This woman is leaving her husband, in essence he is "dead" to her, and has been dead for 16 years (the length of time he has cruelly denied her his physical affection and love, one of the most selfish acts he could have done). When she catches on fire, he picks up granny and lets her burn, apart from being a very selfish and sinful person, he is also a slave to a tradition that ONLY serves men. She has symbolically burnt up long ago for her husband, and now he is allowing it to happen for real. To me it symbolized that she had been sacrified for him and was now burning on his grave, the grave of their marriage, the grave of a husband that was now dead to her. This was her sacrifice, and she is reborn and rewarded by now being with Sita. And what a reward that is, Sita is one of the finest women I have ever laid my eyes upon, and years after seeing this movie she still haunts my mind.

Suttee aside, I think the real reason this was such a big deal in India (apart from the lesbian theme) is because men are still "the king" over there, and any suggestion that a woman should rightly rebel against that is very upsetting. I doubt many women were rioting due to this film; I'm sure the participants were men who want to continue to objectify and oppress women.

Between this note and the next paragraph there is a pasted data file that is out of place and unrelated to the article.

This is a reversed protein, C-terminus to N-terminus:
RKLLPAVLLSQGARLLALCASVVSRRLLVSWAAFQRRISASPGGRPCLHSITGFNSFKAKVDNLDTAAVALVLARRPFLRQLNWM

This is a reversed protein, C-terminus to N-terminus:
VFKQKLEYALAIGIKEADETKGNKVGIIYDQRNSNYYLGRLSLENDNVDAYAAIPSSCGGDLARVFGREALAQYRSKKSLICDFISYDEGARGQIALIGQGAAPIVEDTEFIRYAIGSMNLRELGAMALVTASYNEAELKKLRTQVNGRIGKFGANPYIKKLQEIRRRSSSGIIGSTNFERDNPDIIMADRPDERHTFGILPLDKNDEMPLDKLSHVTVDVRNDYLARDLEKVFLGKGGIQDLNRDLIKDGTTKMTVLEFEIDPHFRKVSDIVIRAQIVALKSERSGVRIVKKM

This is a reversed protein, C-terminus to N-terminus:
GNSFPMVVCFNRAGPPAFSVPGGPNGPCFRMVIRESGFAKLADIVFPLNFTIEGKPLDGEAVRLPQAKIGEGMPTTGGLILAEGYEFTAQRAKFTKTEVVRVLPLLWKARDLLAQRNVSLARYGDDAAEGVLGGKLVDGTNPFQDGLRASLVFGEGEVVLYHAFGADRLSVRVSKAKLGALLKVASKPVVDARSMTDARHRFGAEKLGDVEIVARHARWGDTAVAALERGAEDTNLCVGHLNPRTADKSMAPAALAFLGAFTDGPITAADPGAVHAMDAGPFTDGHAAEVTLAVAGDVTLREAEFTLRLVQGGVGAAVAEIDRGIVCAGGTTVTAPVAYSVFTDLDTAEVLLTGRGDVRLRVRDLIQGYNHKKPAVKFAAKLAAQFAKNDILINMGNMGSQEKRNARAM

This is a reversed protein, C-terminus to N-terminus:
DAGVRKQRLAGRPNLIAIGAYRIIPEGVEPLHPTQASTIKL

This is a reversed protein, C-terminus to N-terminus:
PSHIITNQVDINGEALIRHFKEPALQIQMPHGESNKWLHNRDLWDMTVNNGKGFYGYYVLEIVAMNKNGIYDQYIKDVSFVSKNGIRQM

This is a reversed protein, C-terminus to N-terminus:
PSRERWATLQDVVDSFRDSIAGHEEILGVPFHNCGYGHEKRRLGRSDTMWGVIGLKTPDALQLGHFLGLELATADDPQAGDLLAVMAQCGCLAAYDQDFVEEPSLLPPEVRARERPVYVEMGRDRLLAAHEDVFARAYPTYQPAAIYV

Any place in the world that condones this type of treatment of women is NOT place of enlightenment, but rather a place of darkness and evil. Christianity gets a bad rap, often because of the backward fools that espouse their own version of the truth for their own gain, but the Bible very specifically forbids either a husband or a wife to deny their spouse sex, except for a VERY short time of fasting (that's three days or less). It doesn't just say that you *shouldn't* it is *forbidden* to deny sex from your mate. Of course if your spouse is physically abusing you or cheating or whatever, then that rule is superceded by another concerning sinning against your spouse. In other words, women who are being abused and so forth are not under the obligation to continue to have sex with their mate. The point is, what Ashok did to his wife is a sin in Christianity and forbidden specifically in the Bible. I don't think a lot of people know how liberating Christ's words were to women, and how wrong it is that any Christian man oppress, abuse or condemn his wife. Read The Song of Solomon sometime if you want to see God's view of how a man should desire his wife, it's hot stuff in places and celebrates the physical, emotional and intellectual beauty of women, and the sexual desire one should have for their wife. I'm not trying to cut another religion down, or evangelize for Christianity's sake, I'm just saying that a good way to decide if any religion is worth anything is to observe it's attitude towards women, and how it teaches women should be treated. Any religion that condones the ill treatment of women and the denial of physical love for one's spouse is not a religion of love or of truth IMO.

"...nothing is left of me, each time I see her..." - Catullus

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Umm. I don't think its accurate to draw conclusions about a religion from how the people "practicing" the religion behave.